Go beyond simple alerts – find out if your team really understands your workflows and what kinds of nurture programs you have set up. Yours would not be the first marketing team to discover sales representatives are building emails by hand when you have already designed templates. Or, worse, that they are sending emails off manually on the same days you are sending automated ones.

This goes hand in hand with lead scoring. Does your team understand how your lead scoring system works? More importantly, is it working the way it should? Review your top scorers and see if they truly are your best prospects. Review your low scorers, too, and see if any good leads are being missed.

Have a Strategy

You cannot get the most out of your software if you have no roadmap. Plot out your workflows and regularly review them to make sure they still match your goals. Then compare them with your automated programs and look for discrepancies. Do you have redundant workflows? If so, is that intentional?

Take a peek at your content strategy. Does new content get added to your ongoing nurture programs? Is your sales team aware of your new content or your thought messaging goals? Your content is designed to help your sales team close deals; make sure they are in the loop.

Look for Gaps

Think about your audience segments – both prospects and customers. Are there nurture or re-engagement programs targeted to each segment?

Review the capabilities your software  offers – are you using all of them? If not, is that by design? If you are using them, can you see ways to use them more effectively? For instance, If you use forms, have you set up progressive profiling?

Can you measure results by individual program as well as by marketing channel? If so, are you making use of that information? Are you able to track not just Clicks and Downloads but also Customer Acquisition Cost, Lifetime Value and Return on Investment?

Best Practices

Most marketing automation companies offer a thorough knowledge base of videos and articles on every feature. Use it. Even if all you do is browse through the topic areas, you may discover features you need but didn’t realize you could access.

Some companies also have communities or user groups that can help answer questions or show you new ways to use their software.

Whenever possible, have your Account Executive set up templates for workflows and reports so you have something to refer to. (Be careful not to overwrite these!) You may also be able to arrange a time with them to review your programs.

Most of all, set up a schedule to regularly assess your marketing automation programs. As these are central to your lead generation and analytics activities, you need to know how they are performing. Review visitor behavior and see how your sales team is interacting with your leads. Find out how well the sales team understands your content strategy and workflows. Look for aspects of the software you could utilize more fully.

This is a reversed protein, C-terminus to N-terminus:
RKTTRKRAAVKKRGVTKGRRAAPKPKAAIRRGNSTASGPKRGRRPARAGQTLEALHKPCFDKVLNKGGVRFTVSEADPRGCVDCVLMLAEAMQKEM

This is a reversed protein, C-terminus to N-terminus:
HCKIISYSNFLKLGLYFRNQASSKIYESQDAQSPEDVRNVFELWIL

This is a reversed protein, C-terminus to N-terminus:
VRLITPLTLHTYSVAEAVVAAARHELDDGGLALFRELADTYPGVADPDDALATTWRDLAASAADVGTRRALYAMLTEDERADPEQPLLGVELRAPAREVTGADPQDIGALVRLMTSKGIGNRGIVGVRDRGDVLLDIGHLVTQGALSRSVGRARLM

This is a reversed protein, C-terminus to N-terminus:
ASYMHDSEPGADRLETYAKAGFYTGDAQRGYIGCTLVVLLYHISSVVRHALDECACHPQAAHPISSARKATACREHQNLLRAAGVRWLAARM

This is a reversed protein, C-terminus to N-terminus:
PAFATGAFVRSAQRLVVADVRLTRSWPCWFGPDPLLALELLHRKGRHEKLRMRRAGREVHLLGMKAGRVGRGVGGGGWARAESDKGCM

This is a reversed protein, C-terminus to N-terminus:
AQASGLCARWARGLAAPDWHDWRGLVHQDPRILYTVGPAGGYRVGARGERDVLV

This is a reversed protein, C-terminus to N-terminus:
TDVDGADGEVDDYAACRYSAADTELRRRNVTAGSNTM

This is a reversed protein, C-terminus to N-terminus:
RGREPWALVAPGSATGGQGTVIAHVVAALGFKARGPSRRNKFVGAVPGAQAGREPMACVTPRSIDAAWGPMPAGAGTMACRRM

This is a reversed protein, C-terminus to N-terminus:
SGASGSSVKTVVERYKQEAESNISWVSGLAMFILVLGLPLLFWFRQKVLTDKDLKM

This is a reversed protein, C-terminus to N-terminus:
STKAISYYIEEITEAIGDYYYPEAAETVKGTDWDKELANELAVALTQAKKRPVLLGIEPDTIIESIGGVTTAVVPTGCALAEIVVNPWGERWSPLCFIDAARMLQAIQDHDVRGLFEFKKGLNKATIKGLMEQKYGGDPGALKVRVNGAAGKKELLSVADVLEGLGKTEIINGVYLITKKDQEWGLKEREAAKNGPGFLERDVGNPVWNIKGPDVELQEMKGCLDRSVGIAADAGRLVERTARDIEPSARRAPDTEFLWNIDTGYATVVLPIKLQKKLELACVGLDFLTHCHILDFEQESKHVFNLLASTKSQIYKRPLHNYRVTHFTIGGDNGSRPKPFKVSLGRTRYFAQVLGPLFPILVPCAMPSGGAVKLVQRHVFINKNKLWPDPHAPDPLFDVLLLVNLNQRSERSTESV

Regular reviews help you stay on top of the details and ensure you are getting the most out of your marketing automation.

And that’s how you justify your investment.

So busy you can’t see the forest for the trees? Let Michelle Marketing Strategies conduct a thorough assessment and make sure your marketing is working the way you planned. Assessment packages address marketing automation and are available for Lead Generation, Marketing Analytics and Adwords.

Marketing Automation for Healthcare IT

The following is a guest blog post by Jennifer Michelle, Founder of Michelle Marketing Strategies.

Preparation is Everything

If your company is venturing into the world of marketing automation, the first step is to make sure you are clear about what features you need and how you intend to use them. A little preparation before you start reviewing vendors can save you a lot of hassle – and a lot of money.

First and foremost, sit down and plot out your lead flows and your funnel. Think about how you reach out to people and what triggers you will use to shift people into different levels of nurture. Do this for all your audience segments, as well as all stages of your funnel.

Think also on how you want to notify your sales team about new leads or upsells. Are there specific triggers you will want to signal a transition from MQL (Marketing Qualified Lead) to SQL (Sales Qualified Lead)?

Then look at the bigger picture: what capabilities will you need beyond email automation and lead scoring? Do you need the ability to track marketing costs? Do you want to create reports on program outreach and success? Do you need help tracking search engine rank and links? Do you want to replace your CRM or integrate the one you currently have? Do you need web design or landing page design capabilities?